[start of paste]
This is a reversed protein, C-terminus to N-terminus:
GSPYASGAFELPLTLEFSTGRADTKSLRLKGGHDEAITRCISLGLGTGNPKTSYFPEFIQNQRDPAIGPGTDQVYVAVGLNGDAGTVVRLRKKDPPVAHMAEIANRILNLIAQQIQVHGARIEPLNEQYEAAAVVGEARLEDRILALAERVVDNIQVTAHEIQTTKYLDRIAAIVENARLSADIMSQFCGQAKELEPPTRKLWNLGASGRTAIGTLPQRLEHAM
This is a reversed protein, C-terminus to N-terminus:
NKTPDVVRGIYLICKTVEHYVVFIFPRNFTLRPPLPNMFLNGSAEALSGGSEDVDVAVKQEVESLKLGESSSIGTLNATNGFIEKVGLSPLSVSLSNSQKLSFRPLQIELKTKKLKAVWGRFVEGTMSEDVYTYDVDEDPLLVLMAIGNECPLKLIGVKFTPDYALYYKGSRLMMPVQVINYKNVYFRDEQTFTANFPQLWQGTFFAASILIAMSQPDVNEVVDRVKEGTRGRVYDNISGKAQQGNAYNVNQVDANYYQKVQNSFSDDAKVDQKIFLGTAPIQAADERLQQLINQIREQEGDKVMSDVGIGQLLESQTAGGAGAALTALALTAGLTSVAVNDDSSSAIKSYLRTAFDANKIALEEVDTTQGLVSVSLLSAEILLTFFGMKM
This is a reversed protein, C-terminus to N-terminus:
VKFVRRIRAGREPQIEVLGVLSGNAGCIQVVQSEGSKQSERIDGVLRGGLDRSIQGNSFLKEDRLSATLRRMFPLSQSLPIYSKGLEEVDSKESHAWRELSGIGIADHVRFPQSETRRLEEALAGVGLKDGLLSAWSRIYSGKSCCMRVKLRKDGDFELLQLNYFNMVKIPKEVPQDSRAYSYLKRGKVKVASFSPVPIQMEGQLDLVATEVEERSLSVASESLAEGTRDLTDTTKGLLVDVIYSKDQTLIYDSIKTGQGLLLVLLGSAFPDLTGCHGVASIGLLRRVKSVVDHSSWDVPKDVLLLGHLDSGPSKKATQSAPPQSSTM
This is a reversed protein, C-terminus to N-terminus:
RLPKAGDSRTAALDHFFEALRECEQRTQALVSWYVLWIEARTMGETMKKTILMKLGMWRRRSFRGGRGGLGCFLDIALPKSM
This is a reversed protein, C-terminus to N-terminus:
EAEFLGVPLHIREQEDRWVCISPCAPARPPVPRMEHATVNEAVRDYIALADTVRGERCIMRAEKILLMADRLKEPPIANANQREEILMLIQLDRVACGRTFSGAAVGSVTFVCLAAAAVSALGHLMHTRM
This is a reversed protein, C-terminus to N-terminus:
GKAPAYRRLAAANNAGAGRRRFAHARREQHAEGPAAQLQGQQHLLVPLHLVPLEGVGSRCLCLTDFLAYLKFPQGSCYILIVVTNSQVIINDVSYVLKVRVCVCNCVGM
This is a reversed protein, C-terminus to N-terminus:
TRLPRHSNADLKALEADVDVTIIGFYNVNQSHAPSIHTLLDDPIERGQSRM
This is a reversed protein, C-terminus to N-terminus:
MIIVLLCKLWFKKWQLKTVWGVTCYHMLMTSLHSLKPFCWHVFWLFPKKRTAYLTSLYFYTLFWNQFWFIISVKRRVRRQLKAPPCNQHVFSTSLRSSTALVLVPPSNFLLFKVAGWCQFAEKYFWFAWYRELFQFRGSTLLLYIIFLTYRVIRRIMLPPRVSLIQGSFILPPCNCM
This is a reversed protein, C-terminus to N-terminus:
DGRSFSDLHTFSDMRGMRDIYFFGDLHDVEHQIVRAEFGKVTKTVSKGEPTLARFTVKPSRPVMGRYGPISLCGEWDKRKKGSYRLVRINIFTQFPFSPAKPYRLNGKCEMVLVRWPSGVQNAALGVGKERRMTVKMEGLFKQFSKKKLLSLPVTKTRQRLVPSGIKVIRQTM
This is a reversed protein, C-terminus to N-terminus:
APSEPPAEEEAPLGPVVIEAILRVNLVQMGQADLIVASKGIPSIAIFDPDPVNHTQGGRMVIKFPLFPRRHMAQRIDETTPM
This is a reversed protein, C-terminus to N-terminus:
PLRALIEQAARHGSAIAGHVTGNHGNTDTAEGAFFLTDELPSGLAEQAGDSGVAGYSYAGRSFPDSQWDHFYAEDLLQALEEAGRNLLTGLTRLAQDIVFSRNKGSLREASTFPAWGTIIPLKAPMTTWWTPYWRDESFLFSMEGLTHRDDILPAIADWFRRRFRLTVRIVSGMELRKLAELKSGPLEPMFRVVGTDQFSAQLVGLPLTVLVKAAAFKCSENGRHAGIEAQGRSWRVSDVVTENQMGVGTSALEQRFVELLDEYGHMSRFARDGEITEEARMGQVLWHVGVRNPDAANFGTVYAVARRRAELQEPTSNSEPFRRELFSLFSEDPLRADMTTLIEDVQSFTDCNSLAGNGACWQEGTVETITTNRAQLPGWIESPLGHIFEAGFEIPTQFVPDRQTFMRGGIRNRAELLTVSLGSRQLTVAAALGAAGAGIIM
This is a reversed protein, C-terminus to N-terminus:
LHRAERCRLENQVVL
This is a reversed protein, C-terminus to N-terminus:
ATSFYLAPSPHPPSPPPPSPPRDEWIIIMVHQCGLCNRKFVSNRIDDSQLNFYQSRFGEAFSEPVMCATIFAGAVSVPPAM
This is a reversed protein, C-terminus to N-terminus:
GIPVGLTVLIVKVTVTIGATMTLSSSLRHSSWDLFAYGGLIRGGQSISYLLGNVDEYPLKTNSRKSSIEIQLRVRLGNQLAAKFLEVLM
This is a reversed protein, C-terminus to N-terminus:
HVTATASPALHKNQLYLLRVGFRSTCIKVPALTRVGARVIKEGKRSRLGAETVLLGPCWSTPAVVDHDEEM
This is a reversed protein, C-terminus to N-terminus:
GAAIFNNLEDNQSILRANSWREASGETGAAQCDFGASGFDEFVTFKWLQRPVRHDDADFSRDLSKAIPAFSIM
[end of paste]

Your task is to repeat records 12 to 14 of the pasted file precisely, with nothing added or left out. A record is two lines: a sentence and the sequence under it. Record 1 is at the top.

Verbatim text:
This is a reversed protein, C-terminus to N-terminus:
LHRAERCRLENQVVL
This is a reversed protein, C-terminus to N-terminus:
ATSFYLAPSPHPPSPPPPSPPRDEWIIIMVHQCGLCNRKFVSNRIDDSQLNFYQSRFGEAFSEPVMCATIFAGAVSVPPAM
This is a reversed protein, C-terminus to N-terminus:
GIPVGLTVLIVKVTVTIGATMTLSSSLRHSSWDLFAYGGLIRGGQSISYLLGNVDEYPLKTNSRKSSIEIQLRVRLGNQLAAKFLEVLM